Could I have your comments on the review panel?


    Review boards are the mechanism that, on a one- or two-day basis, deal with many issues in the health care field today. That is absolutely established, and it does not result in judicial review morning, noon, and night, sir.
     It is a way of flexibly responding to the need for consistency and guidance that comes from the issuance of reasons, and the reasons are what are necessary for true monitoring. The reasons are what do not exist in Belgium and would not exist under the model being proposed, because there are no reasons after the death that are provided beyond the bare bones of ticking the boxes for “grievous”, “irremediable”, and “intolerable”. That is the problem, I would put to you, that requires that a review board be there.
    Plus, it puts physicians in the position where they are not being asked to be the judge when most physicians are saying they will not do it, that it's inappropriate and it's unethical. They say they want to provide and will provide information about their patients, the patients they know, whose vulnerabilities they know, whose family situations they know, and for whom potentially they are aware of abuse situations that could contribute to a decision of death. They say, “We do not want a small group of physicians travelling the country and getting paid to administer a lethal dose.” They want the person's doctor involved in providing the information that is relevant to the decision.
     Thank you, Mr. Chair.
    I want to thank our witnesses for being here today. I will do my best to leave a little time for you to answer my questions.
    I enjoyed reading your brief, Mr. Baker, and Mr. Lemmens, but I found it very troubling. You shared the story of the Belgium experience, and you touched a bit on the Netherlands as well.
    I think this paper addresses many of the concerns that many Canadians have in terms of what you refer to, I think very aptly, as “mission creep”. It's one concern I have, especially as it relates to what I consider to be some of our most vulnerable Canadians, who are facing mental health challenges and severe depression.
    I want to mention some of the quick statistics that you point out in your paper. You said that from 2004 to 2014, demand for physician-assisted dying went from 495 to 2,021. Specifically, even more troubling is the expanded demand for physician-assisted dying from those facing mental health challenges. As I said earlier, I have a special concern for those facing those challenges.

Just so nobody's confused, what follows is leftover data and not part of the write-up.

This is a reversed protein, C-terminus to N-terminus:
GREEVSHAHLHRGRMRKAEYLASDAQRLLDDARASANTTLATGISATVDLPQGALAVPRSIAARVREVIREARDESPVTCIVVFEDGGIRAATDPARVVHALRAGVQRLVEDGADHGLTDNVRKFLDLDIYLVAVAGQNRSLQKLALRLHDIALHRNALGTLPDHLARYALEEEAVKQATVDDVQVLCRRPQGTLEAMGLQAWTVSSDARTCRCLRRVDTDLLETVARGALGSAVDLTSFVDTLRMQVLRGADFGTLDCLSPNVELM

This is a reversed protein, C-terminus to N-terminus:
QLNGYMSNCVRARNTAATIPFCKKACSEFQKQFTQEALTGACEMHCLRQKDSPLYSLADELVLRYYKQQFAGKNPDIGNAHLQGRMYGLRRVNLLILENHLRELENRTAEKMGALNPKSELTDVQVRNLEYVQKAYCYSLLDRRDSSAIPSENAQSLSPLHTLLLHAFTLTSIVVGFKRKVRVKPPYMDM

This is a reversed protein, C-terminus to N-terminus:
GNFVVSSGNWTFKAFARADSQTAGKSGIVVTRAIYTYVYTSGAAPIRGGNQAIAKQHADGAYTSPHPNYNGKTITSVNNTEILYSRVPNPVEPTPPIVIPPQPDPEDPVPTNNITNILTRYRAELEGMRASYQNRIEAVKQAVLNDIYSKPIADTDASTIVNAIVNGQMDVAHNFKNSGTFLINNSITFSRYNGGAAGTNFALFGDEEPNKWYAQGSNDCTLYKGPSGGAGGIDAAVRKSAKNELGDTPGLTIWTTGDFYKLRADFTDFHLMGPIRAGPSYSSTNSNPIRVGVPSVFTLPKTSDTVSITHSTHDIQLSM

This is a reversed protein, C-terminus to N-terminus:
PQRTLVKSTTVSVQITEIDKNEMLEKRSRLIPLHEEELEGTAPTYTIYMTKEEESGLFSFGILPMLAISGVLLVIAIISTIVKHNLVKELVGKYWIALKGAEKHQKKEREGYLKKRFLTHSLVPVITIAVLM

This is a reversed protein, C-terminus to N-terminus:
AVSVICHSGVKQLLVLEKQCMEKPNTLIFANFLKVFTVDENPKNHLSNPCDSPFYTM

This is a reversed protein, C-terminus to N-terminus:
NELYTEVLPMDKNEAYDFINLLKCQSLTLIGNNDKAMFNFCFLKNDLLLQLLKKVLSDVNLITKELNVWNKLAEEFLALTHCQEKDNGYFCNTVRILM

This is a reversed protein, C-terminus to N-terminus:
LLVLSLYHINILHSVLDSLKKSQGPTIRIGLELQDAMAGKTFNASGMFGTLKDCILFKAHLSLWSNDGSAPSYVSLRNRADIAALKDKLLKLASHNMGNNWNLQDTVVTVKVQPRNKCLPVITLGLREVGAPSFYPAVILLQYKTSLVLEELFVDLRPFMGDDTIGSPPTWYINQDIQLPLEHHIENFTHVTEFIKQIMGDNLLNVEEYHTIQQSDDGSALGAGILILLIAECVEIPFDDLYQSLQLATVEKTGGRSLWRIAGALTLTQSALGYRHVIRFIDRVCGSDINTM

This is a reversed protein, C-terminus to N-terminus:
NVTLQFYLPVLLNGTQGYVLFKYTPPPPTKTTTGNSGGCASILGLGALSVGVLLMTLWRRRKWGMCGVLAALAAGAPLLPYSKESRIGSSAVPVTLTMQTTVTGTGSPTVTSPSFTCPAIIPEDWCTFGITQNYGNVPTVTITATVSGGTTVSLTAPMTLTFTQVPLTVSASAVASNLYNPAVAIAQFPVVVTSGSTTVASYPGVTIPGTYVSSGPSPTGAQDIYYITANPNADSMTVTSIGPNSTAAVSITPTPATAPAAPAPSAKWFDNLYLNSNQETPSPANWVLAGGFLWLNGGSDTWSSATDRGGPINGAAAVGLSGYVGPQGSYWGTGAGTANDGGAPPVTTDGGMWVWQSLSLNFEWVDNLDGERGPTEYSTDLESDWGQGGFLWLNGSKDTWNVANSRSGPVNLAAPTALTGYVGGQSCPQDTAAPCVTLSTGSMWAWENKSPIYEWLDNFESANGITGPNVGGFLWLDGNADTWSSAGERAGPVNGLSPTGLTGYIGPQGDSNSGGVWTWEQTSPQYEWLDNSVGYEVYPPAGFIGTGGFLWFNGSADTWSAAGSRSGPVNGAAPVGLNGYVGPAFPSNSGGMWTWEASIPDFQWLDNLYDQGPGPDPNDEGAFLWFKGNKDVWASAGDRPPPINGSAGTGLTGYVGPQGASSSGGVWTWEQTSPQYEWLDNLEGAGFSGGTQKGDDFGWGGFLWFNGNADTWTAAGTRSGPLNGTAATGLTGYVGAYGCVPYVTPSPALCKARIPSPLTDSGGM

In your paper, on page 10, you say the following:

Whether there is no hope for improvement, and thus whether a condition is untreatable or ‘irremediable’ is particularly hard to assess in the mental health context. The concept of ‘refractory’ or ‘treatment-resistant depression,’ for example, is in and of itself highly contested. People suffer indeed tremendously and often chronically from depression. Yet, studies focusing on ‘treatment-resistant depression’ indicate that many patients, in one study even 60.2%, fully recover.
    You go on to say that mental health treatment often takes time, particularly because finding the right diagnosis is often hard and finding the right treatment often harder.
    I want this committee to be seized with what I think is an immense responsibility—namely, to be 100% sure, especially in cases of mental health challenges, that we do not offer a permanent solution to what is a temporary problem.
    You specifically mentioned in your opening remarks that you disagree with the provincial-territorial recommendations. I'm wondering if you would outline for us some of the specifics on which you disagree so that this committee will avoid the potential pitfalls that could be inherent in adopting that model.
    The provincial-territorial report essentially recommends to you that you adopt what is going on in Belgium and the Netherlands, and I think it is incumbent on you to know what is going on in Belgium and the Netherlands. A great deal has happened since Justice Smith received her evidence in that case. Professor Lemmens has given you very detailed information.
    With respect to the permanent solution to a temporary problem, I agree with what Professor Downie has said about mental health. It is not open to you, I don't believe, to say that a mental disorder is ruled out under this legislation. However, if you remember, the whole decision in Carter was about whether it was even possible to come up with adequate safeguards to protect the vulnerable.
    Have you discussed who we're talking about when we're talking about the vulnerable? I would submit to you that we have offered a definition of vulnerability that, amongst other factors, addresses the issue of temporary depression in response to coming to terms with disability. That is the appropriate way, consistent with Carter, to address issues of mental health. It is not a permanent exclusion from a right to the Carter remedy; it is a statement that while you are vulnerable, the court said you should not receive physician-assisted dying.
    That is what the safeguards that you are responsible to enact are to address. The issue of vulnerability has to be discussed. It is not discussed in the provincial-territorial report. It is not addressed whatsoever in Belgium and the Netherlands. That is why there should be a very deep concern.
    The Joint Chair (Hon. Kelvin Kenneth Ogilvie): Senator Cowan.


    Professor Downie, you've had an opportunity to review the provisions of the draft bill as prepared and circulated by Mr. Baker and Mr. Sharpe. Can you advise us of your views on whether it's meeting the test set forth in Carter and on its compliance with the provisions of the Charter of Rights and Freedoms?
    I think it is not Carter compliant. As a couple of examples, it doesn't include euthanasia, which is clearly in Carter, and it doesn't include terminal illness, which is not precluded by Carter.